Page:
A goal without a plan is only a dream
You’ve probably heard of SMART goals and the proper goal setting. The initials from the word SMART form an acronym and provide “technical” characteristics to a goal to make it more achievable. The original SMART traditionally formed the words Small, Measurable, Accurate, Realistic and Timed, or variations of them, to help create attainable goals. With newer insights in the neurosciences and an improved understanding of the functioning of the human brain, the landscape around the use of the subconscious mind has changed. Thus, the newer, “smarter” goals that emerged allows us to have even greater accuracy and therefore success in what we want to achieve.
Based on Neurolinguistic Programming (NLP) and the science of Coaching, there are other concepts that are good to include in the right goal setting that make the goal much more achievable, so that SMART is enriched. So what is SMART targeting with the latest data and how can you use it to your advantage?
S for Specific, Sensory-based, Simple, Small
Specific: your goal must be specific in order to be measurable (eg date, exact proof that you did it)
Sensory-based: What you will see, feel, hear, what do you say to yourself when you achieve your goal? The more you use your sensory system (VAKOG*) to describe the goal, the better it is recorded by your subconscious
Simple: simple, not simplistic
Small: even if the goal is big, we break it down into small steps
M for Measurable, Meaningful to you
Measurable: exactly how much money, what exactly will I look at, exactly how much will it be to know that I did it
Meaningful to you: the goal must have been set by you for you, so that it matters and is something that motivates you.
Α for Achievable, As if now, All areas of your life
Achievable: even if not now with the tools and knowledge I already have, in the future with what I will acquire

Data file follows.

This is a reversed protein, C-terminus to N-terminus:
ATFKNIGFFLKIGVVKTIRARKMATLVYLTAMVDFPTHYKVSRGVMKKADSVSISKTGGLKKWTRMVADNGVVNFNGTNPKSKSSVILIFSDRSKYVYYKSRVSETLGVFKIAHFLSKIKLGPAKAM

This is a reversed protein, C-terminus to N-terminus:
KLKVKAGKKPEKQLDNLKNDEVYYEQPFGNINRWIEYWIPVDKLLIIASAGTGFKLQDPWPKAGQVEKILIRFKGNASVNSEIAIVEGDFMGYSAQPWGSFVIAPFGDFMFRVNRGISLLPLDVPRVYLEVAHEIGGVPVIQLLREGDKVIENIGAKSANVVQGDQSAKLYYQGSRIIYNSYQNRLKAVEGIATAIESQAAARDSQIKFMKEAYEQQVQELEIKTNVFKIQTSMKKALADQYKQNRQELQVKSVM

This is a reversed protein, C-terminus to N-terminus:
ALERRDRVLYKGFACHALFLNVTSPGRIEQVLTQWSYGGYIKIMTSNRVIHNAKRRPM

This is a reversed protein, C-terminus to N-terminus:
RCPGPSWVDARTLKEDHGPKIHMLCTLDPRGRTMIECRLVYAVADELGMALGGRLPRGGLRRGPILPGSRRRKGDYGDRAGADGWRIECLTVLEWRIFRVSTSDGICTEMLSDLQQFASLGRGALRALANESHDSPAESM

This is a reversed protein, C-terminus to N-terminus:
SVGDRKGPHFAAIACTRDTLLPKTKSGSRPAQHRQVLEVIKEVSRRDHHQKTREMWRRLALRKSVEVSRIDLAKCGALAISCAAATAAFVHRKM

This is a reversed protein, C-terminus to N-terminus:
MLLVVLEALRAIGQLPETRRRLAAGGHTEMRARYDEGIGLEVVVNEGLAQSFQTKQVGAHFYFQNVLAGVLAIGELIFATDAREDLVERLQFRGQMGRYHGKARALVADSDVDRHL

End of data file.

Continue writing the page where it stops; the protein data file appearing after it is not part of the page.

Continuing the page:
As if now: think of your goal as if you have already achieved it
All areas of your life: in successful goal setting, achieving a goal improves the overall quality of life of the individual.
R for Realistic, Responsible / Ecological
Realistic: can the goal be achieved, is it realistic, have others achieved it? If so, we measure our skills / abilities / knowledge, acquire those we do not have or ask for help, and resolve situations and views that keep us blocked. If not, reassess the goal so that it is achievable.
Responsible / Ecological: achieving the goal improves our ecology, i.e. the environment where we live / work / relationships / the natural environment etc. Does our goal promote the greater good? Is it positive and does it positively affect other areas of our lives and life in general? The better for our ecology, the easier it is to achieve the goal.
T for Timed, Towards what you want
Timed: when exactly do I want to have achieved it? The use of specific time frames helps and informs us about our course
Towards what you want: all your attention should be where you want to get and not where you want to get away from. If your focus is on poverty, you will never be able to reach abundance.
Other acronyms that can help you clarify what you need in order to set successful goals are:
Ethical / Ecological
These are the “technical” characteristics used together with several other techniques to create well-formed, and therefore achievable goals. For the rest of the techniques, see here and speak to a specialist if you need help.
Let’s set goals properly and achieve what we long for!
*VAKOG: Visual, Auditory, Kinesthetic, Olfactory, Gustatory- all of our five senses